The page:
A set of five first edition Jane Austen novels could sell for more than £100,000 when they are sold at auction.
The books were bought by a UK-based private collector in the 1970s and 1980s for a total of around £5,000.
They are now due to be sold at auction in Gloucestershire on December 15 by the daughter of the collector.
“He wisely in a long-term investment sense said no.
“She was a great fan of Jane Austen but these were the only rare books she ever bought and they would be brought out every now and then, treated carefully by the family, and then put back in the bookcase.
“We estimate she would have paid no more than £5,000 for all of these back then and are now expected to fetch over £100,000.
“The daughter has had these for many years now and has decided to sell them through auction and let others get the pleasure from them and use the money for new projects and plans.”
The rarest of the five books is Sense And Sensibility as less than 1,000 were printed when it was first published anonymously in 1811.
Mansfield Park was released the following year and in 1816 Emma was published – each in editions of 1,250 copies.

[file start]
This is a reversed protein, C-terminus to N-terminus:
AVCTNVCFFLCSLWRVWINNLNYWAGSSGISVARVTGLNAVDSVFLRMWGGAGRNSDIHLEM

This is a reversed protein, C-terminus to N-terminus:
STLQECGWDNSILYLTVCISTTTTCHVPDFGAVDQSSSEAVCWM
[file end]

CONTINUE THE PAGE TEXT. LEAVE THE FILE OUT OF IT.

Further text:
Finally, a year after Austen’s death in 1817, Northanger Abbey [and] Persuasion in a run of 1,750 copies.
“The first four were published in triple decker format, three-volume sets that became standard practice for novels put out by British publishers in the 19th century – cleverly forcing the new breed of fiction readers to pay for each novel three times,” Mr Albury said.
“Even so, all five works fit comfortably on one shelf meaning shelf space is not going to be an issue even for the most minimalist of modern book collectors.
“The most desirable copies are those in original board. These are uncommon and can be fragile and it was more usual for books to be bound up in full or half leather bindings.
“When this was done it was not uncommon for the bookbinder to discard ‘unnecessary’ half-title pages and blank pages at the front and rear.
“The copies of Sense And Sensibility and Pride And Prejudice are both in near-contemporary calf gilt bindings and, fortuitously the binders of the day retained all the half-titles and blank leaves in both copies, so are very high-grade copies.
“The only ones that would be better are ones in original boards.”
Mr Albury said first copies of Pride And Prejudice was the most sought after by collectors, while Sense And Sensibility was valuable because of its rarity.
“Of course, it all comes down to condition, provenance and the market on the day so we will have to wait and see how things turn out,” he said.
“Besides expected enquiries from transatlantic bookdealers we have interest from seasoned Austen collectors looking to fill in gaps in their collections, or looking to upgrade to better copies, as well as from neophyte Austen collectors tempted into a market they see as combining a love of Jane Austen with an investment opportunity.
“And for Janeites with more modest budgets there are plenty of Jane Austen lots from other vendors to suit most pockets.”